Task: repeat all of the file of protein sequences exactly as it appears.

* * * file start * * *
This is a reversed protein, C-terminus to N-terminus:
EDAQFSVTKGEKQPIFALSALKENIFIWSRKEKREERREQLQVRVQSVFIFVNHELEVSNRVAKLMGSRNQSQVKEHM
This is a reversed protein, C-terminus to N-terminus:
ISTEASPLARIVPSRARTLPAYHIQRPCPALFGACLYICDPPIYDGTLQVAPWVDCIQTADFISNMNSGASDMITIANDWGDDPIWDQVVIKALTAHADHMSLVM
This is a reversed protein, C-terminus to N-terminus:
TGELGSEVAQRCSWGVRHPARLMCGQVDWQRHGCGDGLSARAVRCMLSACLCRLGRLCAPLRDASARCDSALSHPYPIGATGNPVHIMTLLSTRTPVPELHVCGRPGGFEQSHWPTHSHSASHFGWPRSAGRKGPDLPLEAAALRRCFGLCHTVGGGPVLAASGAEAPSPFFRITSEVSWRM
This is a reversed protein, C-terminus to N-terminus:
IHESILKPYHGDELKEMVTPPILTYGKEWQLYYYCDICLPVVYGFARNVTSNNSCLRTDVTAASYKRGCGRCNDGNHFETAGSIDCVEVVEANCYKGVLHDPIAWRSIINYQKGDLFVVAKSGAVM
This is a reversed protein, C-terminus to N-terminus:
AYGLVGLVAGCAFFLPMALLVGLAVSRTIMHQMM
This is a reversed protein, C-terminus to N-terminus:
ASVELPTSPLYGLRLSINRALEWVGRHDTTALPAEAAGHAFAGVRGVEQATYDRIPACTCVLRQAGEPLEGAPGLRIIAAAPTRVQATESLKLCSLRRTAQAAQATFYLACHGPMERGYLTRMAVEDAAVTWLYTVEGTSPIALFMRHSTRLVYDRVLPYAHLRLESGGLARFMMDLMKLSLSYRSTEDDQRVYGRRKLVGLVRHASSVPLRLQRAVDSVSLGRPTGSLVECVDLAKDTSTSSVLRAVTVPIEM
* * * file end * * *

This is a reversed protein, C-terminus to N-terminus:
EDAQFSVTKGEKQPIFALSALKENIFIWSRKEKREERREQLQVRVQSVFIFVNHELEVSNRVAKLMGSRNQSQVKEHM
This is a reversed protein, C-terminus to N-terminus:
ISTEASPLARIVPSRARTLPAYHIQRPCPALFGACLYICDPPIYDGTLQVAPWVDCIQTADFISNMNSGASDMITIANDWGDDPIWDQVVIKALTAHADHMSLVM
This is a reversed protein, C-terminus to N-terminus:
TGELGSEVAQRCSWGVRHPARLMCGQVDWQRHGCGDGLSARAVRCMLSACLCRLGRLCAPLRDASARCDSALSHPYPIGATGNPVHIMTLLSTRTPVPELHVCGRPGGFEQSHWPTHSHSASHFGWPRSAGRKGPDLPLEAAALRRCFGLCHTVGGGPVLAASGAEAPSPFFRITSEVSWRM
This is a reversed protein, C-terminus to N-terminus:
IHESILKPYHGDELKEMVTPPILTYGKEWQLYYYCDICLPVVYGFARNVTSNNSCLRTDVTAASYKRGCGRCNDGNHFETAGSIDCVEVVEANCYKGVLHDPIAWRSIINYQKGDLFVVAKSGAVM
This is a reversed protein, C-terminus to N-terminus:
AYGLVGLVAGCAFFLPMALLVGLAVSRTIMHQMM
This is a reversed protein, C-terminus to N-terminus:
ASVELPTSPLYGLRLSINRALEWVGRHDTTALPAEAAGHAFAGVRGVEQATYDRIPACTCVLRQAGEPLEGAPGLRIIAAAPTRVQATESLKLCSLRRTAQAAQATFYLACHGPMERGYLTRMAVEDAAVTWLYTVEGTSPIALFMRHSTRLVYDRVLPYAHLRLESGGLARFMMDLMKLSLSYRSTEDDQRVYGRRKLVGLVRHASSVPLRLQRAVDSVSLGRPTGSLVECVDLAKDTSTSSVLRAVTVPIEM